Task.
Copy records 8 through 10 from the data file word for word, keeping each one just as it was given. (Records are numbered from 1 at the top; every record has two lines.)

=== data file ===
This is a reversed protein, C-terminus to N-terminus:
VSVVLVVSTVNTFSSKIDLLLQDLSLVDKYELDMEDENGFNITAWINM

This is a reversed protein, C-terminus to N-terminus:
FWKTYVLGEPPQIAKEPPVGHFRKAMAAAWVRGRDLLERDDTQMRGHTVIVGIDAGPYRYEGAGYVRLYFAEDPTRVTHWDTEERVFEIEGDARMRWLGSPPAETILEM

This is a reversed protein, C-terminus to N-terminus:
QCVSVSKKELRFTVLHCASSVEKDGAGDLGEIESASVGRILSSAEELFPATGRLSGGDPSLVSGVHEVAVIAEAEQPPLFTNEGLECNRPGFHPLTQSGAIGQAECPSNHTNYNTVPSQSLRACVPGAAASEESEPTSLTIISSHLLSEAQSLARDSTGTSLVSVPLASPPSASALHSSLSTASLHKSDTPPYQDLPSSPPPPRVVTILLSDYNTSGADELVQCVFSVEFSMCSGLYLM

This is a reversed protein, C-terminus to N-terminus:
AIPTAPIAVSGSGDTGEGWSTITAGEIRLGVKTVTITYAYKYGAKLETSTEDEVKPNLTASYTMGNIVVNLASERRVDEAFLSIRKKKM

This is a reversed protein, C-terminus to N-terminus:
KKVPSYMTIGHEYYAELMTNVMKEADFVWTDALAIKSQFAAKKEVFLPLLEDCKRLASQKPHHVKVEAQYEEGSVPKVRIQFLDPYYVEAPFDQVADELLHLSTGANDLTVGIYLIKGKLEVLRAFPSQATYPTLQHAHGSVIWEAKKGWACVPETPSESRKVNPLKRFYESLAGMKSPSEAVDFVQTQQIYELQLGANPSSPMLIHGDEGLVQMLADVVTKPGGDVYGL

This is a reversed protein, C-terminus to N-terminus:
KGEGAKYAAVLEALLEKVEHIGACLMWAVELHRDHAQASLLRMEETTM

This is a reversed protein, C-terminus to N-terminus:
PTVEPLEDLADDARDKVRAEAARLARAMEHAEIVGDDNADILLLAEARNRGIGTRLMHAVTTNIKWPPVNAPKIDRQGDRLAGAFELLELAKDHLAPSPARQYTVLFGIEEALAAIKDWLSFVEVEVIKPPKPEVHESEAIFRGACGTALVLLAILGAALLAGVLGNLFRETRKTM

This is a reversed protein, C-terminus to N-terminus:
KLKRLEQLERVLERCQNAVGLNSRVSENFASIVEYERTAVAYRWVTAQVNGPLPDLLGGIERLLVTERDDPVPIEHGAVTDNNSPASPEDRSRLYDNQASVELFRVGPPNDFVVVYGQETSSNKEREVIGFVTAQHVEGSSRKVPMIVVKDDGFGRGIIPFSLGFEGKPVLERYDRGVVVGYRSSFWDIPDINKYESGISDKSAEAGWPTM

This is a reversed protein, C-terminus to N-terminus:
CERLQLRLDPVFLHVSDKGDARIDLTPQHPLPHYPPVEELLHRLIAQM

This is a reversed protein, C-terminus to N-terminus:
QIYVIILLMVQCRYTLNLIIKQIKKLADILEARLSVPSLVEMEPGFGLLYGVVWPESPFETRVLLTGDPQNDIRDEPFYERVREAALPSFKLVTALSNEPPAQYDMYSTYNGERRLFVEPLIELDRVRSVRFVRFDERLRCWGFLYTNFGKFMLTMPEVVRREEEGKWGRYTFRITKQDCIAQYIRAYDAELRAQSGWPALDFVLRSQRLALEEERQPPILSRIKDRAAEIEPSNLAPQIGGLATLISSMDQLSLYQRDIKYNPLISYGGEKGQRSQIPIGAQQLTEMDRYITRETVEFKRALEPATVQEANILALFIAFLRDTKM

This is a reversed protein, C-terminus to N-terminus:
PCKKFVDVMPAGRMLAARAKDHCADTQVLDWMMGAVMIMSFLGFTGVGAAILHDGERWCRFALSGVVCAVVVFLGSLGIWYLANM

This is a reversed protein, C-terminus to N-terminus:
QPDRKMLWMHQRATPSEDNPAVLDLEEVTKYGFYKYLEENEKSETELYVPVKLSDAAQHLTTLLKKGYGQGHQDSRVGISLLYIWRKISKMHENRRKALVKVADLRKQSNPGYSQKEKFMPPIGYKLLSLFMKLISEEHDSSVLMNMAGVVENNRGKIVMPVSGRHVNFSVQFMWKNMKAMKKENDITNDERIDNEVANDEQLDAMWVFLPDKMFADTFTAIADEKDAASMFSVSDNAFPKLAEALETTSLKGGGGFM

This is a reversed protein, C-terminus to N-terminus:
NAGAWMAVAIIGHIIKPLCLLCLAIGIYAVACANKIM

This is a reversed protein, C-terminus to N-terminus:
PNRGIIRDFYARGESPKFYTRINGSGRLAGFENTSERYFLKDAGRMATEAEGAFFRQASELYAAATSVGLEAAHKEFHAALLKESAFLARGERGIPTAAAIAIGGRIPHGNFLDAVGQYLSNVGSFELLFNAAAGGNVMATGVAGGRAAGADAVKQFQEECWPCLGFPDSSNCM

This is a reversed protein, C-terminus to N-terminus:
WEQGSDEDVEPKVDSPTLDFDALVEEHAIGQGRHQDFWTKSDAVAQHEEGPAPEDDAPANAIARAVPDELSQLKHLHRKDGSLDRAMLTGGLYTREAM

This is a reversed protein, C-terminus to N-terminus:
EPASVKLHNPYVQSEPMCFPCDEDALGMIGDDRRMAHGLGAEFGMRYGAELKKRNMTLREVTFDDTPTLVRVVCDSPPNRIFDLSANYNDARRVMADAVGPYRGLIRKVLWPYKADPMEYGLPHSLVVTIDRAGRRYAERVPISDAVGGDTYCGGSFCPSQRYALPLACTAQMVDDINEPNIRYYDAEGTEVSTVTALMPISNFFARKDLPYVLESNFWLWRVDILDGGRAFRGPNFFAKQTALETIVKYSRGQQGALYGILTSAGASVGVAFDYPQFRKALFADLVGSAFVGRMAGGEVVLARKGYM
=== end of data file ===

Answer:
This is a reversed protein, C-terminus to N-terminus:
KLKRLEQLERVLERCQNAVGLNSRVSENFASIVEYERTAVAYRWVTAQVNGPLPDLLGGIERLLVTERDDPVPIEHGAVTDNNSPASPEDRSRLYDNQASVELFRVGPPNDFVVVYGQETSSNKEREVIGFVTAQHVEGSSRKVPMIVVKDDGFGRGIIPFSLGFEGKPVLERYDRGVVVGYRSSFWDIPDINKYESGISDKSAEAGWPTM

This is a reversed protein, C-terminus to N-terminus:
CERLQLRLDPVFLHVSDKGDARIDLTPQHPLPHYPPVEELLHRLIAQM

This is a reversed protein, C-terminus to N-terminus:
QIYVIILLMVQCRYTLNLIIKQIKKLADILEARLSVPSLVEMEPGFGLLYGVVWPESPFETRVLLTGDPQNDIRDEPFYERVREAALPSFKLVTALSNEPPAQYDMYSTYNGERRLFVEPLIELDRVRSVRFVRFDERLRCWGFLYTNFGKFMLTMPEVVRREEEGKWGRYTFRITKQDCIAQYIRAYDAELRAQSGWPALDFVLRSQRLALEEERQPPILSRIKDRAAEIEPSNLAPQIGGLATLISSMDQLSLYQRDIKYNPLISYGGEKGQRSQIPIGAQQLTEMDRYITRETVEFKRALEPATVQEANILALFIAFLRDTKM